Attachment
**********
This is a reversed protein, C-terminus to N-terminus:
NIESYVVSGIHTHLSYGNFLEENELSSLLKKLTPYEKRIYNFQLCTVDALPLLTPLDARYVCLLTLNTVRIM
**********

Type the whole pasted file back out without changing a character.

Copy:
This is a reversed protein, C-terminus to N-terminus:
NIESYVVSGIHTHLSYGNFLEENELSSLLKKLTPYEKRIYNFQLCTVDALPLLTPLDARYVCLLTLNTVRIM